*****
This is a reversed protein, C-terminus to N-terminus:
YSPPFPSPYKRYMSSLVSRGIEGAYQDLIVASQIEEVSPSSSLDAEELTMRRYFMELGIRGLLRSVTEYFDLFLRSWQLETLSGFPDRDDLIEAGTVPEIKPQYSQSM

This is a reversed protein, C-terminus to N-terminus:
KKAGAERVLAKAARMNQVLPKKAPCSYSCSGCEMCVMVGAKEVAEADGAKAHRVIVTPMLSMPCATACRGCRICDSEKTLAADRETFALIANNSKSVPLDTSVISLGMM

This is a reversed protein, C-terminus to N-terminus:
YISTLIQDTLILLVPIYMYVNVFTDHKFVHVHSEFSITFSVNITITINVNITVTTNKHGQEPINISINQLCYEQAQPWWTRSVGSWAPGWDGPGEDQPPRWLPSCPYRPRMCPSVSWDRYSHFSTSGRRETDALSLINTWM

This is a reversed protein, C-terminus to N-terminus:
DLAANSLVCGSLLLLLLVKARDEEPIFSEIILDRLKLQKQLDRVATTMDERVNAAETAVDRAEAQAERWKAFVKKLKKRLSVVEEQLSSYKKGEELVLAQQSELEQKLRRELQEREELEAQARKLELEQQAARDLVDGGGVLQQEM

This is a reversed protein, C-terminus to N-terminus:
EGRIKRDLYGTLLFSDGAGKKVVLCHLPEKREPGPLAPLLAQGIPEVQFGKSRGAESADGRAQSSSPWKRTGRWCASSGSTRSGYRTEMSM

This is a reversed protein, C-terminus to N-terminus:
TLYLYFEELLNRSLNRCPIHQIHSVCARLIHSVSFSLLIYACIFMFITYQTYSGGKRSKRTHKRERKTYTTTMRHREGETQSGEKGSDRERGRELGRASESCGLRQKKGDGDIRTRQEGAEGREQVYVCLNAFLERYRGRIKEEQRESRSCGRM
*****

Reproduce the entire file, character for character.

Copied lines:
This is a reversed protein, C-terminus to N-terminus:
YSPPFPSPYKRYMSSLVSRGIEGAYQDLIVASQIEEVSPSSSLDAEELTMRRYFMELGIRGLLRSVTEYFDLFLRSWQLETLSGFPDRDDLIEAGTVPEIKPQYSQSM

This is a reversed protein, C-terminus to N-terminus:
KKAGAERVLAKAARMNQVLPKKAPCSYSCSGCEMCVMVGAKEVAEADGAKAHRVIVTPMLSMPCATACRGCRICDSEKTLAADRETFALIANNSKSVPLDTSVISLGMM

This is a reversed protein, C-terminus to N-terminus:
YISTLIQDTLILLVPIYMYVNVFTDHKFVHVHSEFSITFSVNITITINVNITVTTNKHGQEPINISINQLCYEQAQPWWTRSVGSWAPGWDGPGEDQPPRWLPSCPYRPRMCPSVSWDRYSHFSTSGRRETDALSLINTWM

This is a reversed protein, C-terminus to N-terminus:
DLAANSLVCGSLLLLLLVKARDEEPIFSEIILDRLKLQKQLDRVATTMDERVNAAETAVDRAEAQAERWKAFVKKLKKRLSVVEEQLSSYKKGEELVLAQQSELEQKLRRELQEREELEAQARKLELEQQAARDLVDGGGVLQQEM

This is a reversed protein, C-terminus to N-terminus:
EGRIKRDLYGTLLFSDGAGKKVVLCHLPEKREPGPLAPLLAQGIPEVQFGKSRGAESADGRAQSSSPWKRTGRWCASSGSTRSGYRTEMSM

This is a reversed protein, C-terminus to N-terminus:
TLYLYFEELLNRSLNRCPIHQIHSVCARLIHSVSFSLLIYACIFMFITYQTYSGGKRSKRTHKRERKTYTTTMRHREGETQSGEKGSDRERGRELGRASESCGLRQKKGDGDIRTRQEGAEGREQVYVCLNAFLERYRGRIKEEQRESRSCGRM